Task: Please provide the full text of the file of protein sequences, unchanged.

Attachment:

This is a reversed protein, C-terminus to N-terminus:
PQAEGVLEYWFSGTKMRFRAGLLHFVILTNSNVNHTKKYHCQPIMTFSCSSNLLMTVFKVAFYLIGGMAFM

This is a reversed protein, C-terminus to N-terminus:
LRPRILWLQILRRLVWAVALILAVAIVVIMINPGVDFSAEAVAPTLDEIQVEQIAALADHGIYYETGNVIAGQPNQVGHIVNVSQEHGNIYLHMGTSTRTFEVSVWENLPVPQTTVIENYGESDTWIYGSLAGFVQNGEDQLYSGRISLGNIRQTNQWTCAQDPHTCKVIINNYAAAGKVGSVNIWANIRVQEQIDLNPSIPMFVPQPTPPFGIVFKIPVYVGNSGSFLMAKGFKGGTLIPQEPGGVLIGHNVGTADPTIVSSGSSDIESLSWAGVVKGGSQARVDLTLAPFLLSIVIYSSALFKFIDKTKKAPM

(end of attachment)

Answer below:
This is a reversed protein, C-terminus to N-terminus:
PQAEGVLEYWFSGTKMRFRAGLLHFVILTNSNVNHTKKYHCQPIMTFSCSSNLLMTVFKVAFYLIGGMAFM

This is a reversed protein, C-terminus to N-terminus:
LRPRILWLQILRRLVWAVALILAVAIVVIMINPGVDFSAEAVAPTLDEIQVEQIAALADHGIYYETGNVIAGQPNQVGHIVNVSQEHGNIYLHMGTSTRTFEVSVWENLPVPQTTVIENYGESDTWIYGSLAGFVQNGEDQLYSGRISLGNIRQTNQWTCAQDPHTCKVIINNYAAAGKVGSVNIWANIRVQEQIDLNPSIPMFVPQPTPPFGIVFKIPVYVGNSGSFLMAKGFKGGTLIPQEPGGVLIGHNVGTADPTIVSSGSSDIESLSWAGVVKGGSQARVDLTLAPFLLSIVIYSSALFKFIDKTKKAPM